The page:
There were frequent changes of costume to match the theme of the pieces being played, a samulnori song complete with cries of '대한민국!' ('Republic of Korea!' - yes, that World Cup 2002 football chant that refuses to go away), and an ocarina-backed poetry reading which was different.

I don't know whether it was the high pitch of the ocarinas or the sound system in the theatre, but after we left it was a few minutes before I could hear properly again.

Korean tags: 음악, 출연

Tuesday, October 09, 2007


The remains of Typhoon Krosa are wending their way through our general vicinity, but it may have just been coincidence that a downpour began Sunday morning which continued almost unabated until the early hours of Tuesday. This is probably what the monsoon season would have looked like, if it had happened, which it really didn't this year - at least, not in Busan.

We had to drive to the PNU area of the city to a concert, but driving conditions were atrocious with standing water on many of the roads, which were choking with slow-moving traffic. We barely made it with time to spare. At the entrance to the venue was a plastic-bag/umbrella-cover dispenser which people would slip their umbrellas into as they walked through the doors to stop water dripping all over the carpets inside. Odd, but clever - it's a pity I didn't manage to get a photo of it.

What I did take photos and videos of was the site that greeted us a PNU Station when we were returning home afterwards. Unlike most stations on the subway network this is one of the rare ones above the surface, and the building itself is situated above a storm drain or channel which I've never seen carrying anything more than a very modest amount of water. Today the channel was transformed into a raging, and very noisy, torrent with water rushing around the building supports and down the adjacent pedestrian pathway. It certainly captivated the interest of the locals sufficiently for small crowds of people to gather on the bridge over the channel into the station to watch - despite the rain. Incredibly, as I was struggling with my camera's full memory card, a young couple walked along the pathway which is probably not six feet away from the deluge, and had overflowing water running down it, as though they hadn't a care in the world.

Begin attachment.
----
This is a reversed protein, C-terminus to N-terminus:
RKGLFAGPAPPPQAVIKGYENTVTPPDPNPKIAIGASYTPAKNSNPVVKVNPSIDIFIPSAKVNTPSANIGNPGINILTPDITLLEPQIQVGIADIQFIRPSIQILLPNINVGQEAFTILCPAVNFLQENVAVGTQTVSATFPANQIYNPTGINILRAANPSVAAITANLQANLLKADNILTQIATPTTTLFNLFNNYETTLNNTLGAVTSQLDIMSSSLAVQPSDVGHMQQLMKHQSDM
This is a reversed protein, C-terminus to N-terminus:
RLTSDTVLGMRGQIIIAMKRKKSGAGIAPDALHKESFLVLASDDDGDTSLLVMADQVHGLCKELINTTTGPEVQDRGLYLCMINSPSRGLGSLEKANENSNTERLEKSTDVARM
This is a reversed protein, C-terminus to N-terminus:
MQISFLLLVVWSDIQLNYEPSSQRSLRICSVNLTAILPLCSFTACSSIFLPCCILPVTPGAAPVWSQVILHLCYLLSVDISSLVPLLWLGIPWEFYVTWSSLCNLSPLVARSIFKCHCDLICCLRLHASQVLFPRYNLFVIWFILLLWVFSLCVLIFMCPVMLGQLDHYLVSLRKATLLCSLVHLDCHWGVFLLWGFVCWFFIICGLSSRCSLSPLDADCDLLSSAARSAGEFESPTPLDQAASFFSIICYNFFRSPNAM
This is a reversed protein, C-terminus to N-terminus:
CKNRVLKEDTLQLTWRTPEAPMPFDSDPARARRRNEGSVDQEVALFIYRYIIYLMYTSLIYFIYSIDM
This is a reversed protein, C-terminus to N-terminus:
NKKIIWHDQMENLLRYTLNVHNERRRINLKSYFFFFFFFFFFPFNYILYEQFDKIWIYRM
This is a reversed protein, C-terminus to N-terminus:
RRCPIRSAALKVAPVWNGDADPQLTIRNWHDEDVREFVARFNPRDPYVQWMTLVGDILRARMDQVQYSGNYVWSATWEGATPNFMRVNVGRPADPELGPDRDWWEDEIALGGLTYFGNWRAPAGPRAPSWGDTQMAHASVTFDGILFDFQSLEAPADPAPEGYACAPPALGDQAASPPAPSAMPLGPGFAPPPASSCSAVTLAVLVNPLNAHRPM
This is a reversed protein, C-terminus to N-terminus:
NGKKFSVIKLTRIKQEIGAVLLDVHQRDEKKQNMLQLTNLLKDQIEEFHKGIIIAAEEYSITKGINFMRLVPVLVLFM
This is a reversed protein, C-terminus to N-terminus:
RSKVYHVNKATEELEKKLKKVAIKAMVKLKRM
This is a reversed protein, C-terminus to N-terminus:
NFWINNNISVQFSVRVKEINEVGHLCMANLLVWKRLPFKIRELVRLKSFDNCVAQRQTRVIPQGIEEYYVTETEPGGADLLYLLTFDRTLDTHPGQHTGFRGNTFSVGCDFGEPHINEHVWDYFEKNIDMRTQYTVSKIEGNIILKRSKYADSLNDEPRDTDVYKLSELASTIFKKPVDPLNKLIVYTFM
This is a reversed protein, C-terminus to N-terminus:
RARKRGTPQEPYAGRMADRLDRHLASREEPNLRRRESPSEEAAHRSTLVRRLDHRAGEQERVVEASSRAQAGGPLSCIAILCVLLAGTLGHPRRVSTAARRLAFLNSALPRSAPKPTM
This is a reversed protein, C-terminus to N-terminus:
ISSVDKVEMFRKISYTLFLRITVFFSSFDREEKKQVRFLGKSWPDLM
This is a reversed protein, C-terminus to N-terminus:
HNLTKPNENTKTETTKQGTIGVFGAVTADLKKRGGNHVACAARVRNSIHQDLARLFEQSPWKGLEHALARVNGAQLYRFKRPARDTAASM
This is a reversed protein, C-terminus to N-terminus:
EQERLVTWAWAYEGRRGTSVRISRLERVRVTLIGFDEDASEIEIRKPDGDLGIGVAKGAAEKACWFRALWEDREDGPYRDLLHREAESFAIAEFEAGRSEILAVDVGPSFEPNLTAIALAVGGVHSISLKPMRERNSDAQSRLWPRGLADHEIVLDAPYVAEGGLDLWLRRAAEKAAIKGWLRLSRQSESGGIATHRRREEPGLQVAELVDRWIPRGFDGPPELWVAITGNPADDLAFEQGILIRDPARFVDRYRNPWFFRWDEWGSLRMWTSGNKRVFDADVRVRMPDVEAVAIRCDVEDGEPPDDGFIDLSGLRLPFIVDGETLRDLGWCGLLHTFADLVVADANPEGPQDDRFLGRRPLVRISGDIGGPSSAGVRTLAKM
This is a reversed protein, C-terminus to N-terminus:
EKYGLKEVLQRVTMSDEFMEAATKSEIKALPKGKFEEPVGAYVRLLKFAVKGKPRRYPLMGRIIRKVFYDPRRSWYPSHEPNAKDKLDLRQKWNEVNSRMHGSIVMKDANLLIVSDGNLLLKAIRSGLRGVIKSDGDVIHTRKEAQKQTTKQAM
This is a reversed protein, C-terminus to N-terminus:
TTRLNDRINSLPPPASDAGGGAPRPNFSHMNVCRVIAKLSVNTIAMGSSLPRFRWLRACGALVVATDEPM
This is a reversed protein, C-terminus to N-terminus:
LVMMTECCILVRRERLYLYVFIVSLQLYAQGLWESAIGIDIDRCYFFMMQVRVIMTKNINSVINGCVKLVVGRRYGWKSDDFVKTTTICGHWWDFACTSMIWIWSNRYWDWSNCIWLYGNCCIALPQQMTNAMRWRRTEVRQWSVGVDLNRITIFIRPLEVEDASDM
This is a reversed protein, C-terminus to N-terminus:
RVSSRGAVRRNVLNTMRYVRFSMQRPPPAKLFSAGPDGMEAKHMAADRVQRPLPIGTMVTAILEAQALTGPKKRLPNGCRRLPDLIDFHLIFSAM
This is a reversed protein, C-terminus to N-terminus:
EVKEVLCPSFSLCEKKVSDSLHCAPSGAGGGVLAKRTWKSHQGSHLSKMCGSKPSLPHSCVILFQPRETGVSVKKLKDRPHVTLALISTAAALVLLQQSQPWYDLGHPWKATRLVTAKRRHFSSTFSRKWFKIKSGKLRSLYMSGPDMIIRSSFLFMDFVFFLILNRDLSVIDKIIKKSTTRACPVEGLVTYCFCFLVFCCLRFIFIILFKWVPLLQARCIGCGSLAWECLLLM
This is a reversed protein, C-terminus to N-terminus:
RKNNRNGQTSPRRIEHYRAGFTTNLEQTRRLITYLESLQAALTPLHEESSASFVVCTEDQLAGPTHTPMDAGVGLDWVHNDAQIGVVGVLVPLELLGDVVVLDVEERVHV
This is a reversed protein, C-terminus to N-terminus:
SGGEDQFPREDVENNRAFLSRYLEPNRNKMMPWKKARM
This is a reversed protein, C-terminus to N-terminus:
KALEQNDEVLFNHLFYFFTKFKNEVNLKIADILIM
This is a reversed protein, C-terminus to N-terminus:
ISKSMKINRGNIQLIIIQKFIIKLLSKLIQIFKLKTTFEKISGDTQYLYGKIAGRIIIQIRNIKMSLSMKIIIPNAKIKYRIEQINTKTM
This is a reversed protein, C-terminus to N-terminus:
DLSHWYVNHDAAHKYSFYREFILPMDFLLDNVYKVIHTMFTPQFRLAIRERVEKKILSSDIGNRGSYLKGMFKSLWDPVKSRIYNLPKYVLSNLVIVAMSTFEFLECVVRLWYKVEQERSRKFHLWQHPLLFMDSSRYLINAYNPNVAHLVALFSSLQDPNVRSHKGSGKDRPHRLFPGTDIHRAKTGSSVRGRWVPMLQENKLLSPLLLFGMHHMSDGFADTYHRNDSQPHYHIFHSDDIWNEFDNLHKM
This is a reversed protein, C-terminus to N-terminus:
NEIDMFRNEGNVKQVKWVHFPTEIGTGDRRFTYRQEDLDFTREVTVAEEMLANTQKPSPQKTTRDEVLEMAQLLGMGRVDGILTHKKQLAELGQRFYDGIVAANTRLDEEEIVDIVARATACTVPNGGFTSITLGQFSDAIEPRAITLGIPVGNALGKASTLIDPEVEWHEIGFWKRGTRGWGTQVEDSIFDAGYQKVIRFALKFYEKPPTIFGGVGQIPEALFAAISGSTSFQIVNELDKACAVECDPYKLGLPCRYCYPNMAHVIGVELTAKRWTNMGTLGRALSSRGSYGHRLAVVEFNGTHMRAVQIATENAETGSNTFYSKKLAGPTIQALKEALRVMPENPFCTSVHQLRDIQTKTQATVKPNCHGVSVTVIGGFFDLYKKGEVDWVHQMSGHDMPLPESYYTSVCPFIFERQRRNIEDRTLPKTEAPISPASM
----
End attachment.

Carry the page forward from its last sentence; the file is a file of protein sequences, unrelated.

Our experience with the weather wasn't over however. When we got on the train it had great difficulty pulling away from the station, jerking forward to the sound of loud banging noises beneath us. The standard Busan Subway announcer's voice came over the tannoy to apologise for the rough ride - I didn't know whether the ride itself was more worrying or the fact that they had a pre-recorded announcement for it. As we staggered our way into another station two stops along, missing the train's assigned stopping point and aligning the doors with the platform barriers rather than the gaps between, the driver explained the rain was causing the train to slide on the rails. We were a few stops underground before things returned to normal.

Given the terrible state of the roads I thought there might have been some news coverage, but it appears that there wasn't, so I guess Busan just coped with what was thrown at it.

Korean tags: 날씨, , , 기차